Successful with restaurants, a pilot apprenticeship program is now aiming to develop noncom managers

Photograph: Shutterstock

The foodservice industry’s struggle to cultivate tomorrow’s managers hasn’t exactly been a tale of triumph and delight. But one component is emerging as a model system for developing the next generation of leaders, with benefits that go beyond enlarging the pool of candidates. And the only limitation may be a lack of awareness of how to participate.

Since the National Restaurant Association Educational Foundation (NRAEF) launched the industry’s new apprenticeship curriculum in July 2017, about 1,000 line-level foodservice employees have entered the program to become managers. Through a combination of classroom-type instruction and practical experience, the initiative cultivates the skills that research has identified as being crucial to managerial success. The apprentices earn a paycheck while they learn.

The program even provides participating employers with an outlay of $1,000 per apprenticeship to cover the costs, drawing on a grant from the U.S. Department of Labor (DOL).

Everything is geared to the real and practical, says Rob Gifford, EVP of the NRAEF; the ideal skill set is based on what the association learned from such operators as Chili’s Grill & Bar, whose parent company, Brinker International, has since enrolled 250 employees as apprentices. 

Apprentices who complete the program are given a certificate verifying they’ve learned and practiced the skills needed to run restaurants successfully. 

Gifford stresses that the program is still in its early stages. For instance, the NRAEF is only starting to work with noncommercial operators interested in participating. 

“We’re just starting to hit our stride,” he says. Yet the industry is embracing the program more eagerly than had been anticipated when the NRAEF conceptualized the program under seed funding from DOL. 

“We’re 10% to 15% ahead in terms of our numbers,” Gifford told Restaurant Business. “It’s important to point out that 14 groups were initially funded by the Department of Labor. Only eight are still funded.” The NRAEF was one of those whose financing was renewed.

In addition to steering 1,000 industry members toward management careers, the program has delivered some unexpected results, according to Gifford. For one thing, the retention rate for enrollees is 94%.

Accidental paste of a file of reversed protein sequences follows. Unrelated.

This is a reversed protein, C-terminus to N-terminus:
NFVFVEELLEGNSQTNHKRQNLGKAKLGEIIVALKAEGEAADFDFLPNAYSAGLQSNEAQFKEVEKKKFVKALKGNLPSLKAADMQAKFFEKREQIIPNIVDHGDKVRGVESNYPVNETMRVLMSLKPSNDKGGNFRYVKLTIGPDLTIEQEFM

For another, the initiative has helped in diversifying the industry’s management ranks. About 57% of the enrollees are women, and more than 40% are non-Caucasian. 

“Two profiles of participants have emerged,” he explains. One category consists of large restaurant and hotel brands that already have employee development programs in place and might need some customization to match apprentices’ skills to the operation’s peculiar needs.

In the other camp are operators too small to support their own development programs, Gifford continues. “They want to groom their employees, they want to keep them longer, but don’t have the infrastructure. Our program serves as their program.”

Size is irrelevant, he adds. “We can make a commitment for one apprentice.”

The first restaurant chain to participate in the program was Taco Mac, a 27-unit regional casual-dining chain. 

The challenging part of the program for some employers is meeting strict training and performance standards. “You have to conform to and comply with our apprenticeship standards,” Gifford explains. “There may be some companies that want to be more free-flowing and unstructured in how they do things, so that could be difficult for some.”

In addition, “Apprenticeship is perceived as somewhat of a foreign thing, and some people don’t understand what it is,” he says. Indeed, he says, the biggest impediment to growing the program has been a lack of awareness.

But as word spreads and more restaurant companies participate, any preconceptions are likely to wane, Gifford contends. He notes that an operator’s offer of management apprenticeships will likely become a recruitment tool as well as a means of bolstering retention. Offering a career route has been particularly attractive to women, who make up 57% of apprentices to date. About 40% are non-Caucasian, according to the association.

The NRAEF is also exploring ways of dovetailing the apprenticeships to other association programs aimed at drawing and retaining industry talent. For instance, participants in ProStart, the foundation’s program for high school students who’d rather pursue a career in foodservice than a traditional pre-college education, can now go directly into the apprenticeship curriculum with a six-month head start on fellow enrollees.

So what might the apprenticeship program look like a year from now? “I think we’ll be discussing how the best and most forward-looking brands are increasingly embracing apprenticeships as a key recruitment and retention and tool,” says Gifford.

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